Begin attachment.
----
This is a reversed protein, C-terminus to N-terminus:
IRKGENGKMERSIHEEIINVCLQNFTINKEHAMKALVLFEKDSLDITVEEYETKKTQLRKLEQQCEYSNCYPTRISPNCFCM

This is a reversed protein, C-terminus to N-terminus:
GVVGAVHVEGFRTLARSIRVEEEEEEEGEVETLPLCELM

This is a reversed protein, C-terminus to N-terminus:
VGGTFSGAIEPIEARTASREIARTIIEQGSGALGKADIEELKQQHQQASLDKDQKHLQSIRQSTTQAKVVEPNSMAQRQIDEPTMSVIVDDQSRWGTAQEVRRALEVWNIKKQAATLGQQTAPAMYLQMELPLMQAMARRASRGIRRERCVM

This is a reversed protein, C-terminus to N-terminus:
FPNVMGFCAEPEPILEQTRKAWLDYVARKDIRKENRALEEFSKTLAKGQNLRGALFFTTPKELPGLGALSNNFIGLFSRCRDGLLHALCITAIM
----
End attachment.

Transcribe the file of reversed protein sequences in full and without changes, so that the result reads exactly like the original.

This is a reversed protein, C-terminus to N-terminus:
IRKGENGKMERSIHEEIINVCLQNFTINKEHAMKALVLFEKDSLDITVEEYETKKTQLRKLEQQCEYSNCYPTRISPNCFCM

This is a reversed protein, C-terminus to N-terminus:
GVVGAVHVEGFRTLARSIRVEEEEEEEGEVETLPLCELM

This is a reversed protein, C-terminus to N-terminus:
VGGTFSGAIEPIEARTASREIARTIIEQGSGALGKADIEELKQQHQQASLDKDQKHLQSIRQSTTQAKVVEPNSMAQRQIDEPTMSVIVDDQSRWGTAQEVRRALEVWNIKKQAATLGQQTAPAMYLQMELPLMQAMARRASRGIRRERCVM

This is a reversed protein, C-terminus to N-terminus:
FPNVMGFCAEPEPILEQTRKAWLDYVARKDIRKENRALEEFSKTLAKGQNLRGALFFTTPKELPGLGALSNNFIGLFSRCRDGLLHALCITAIM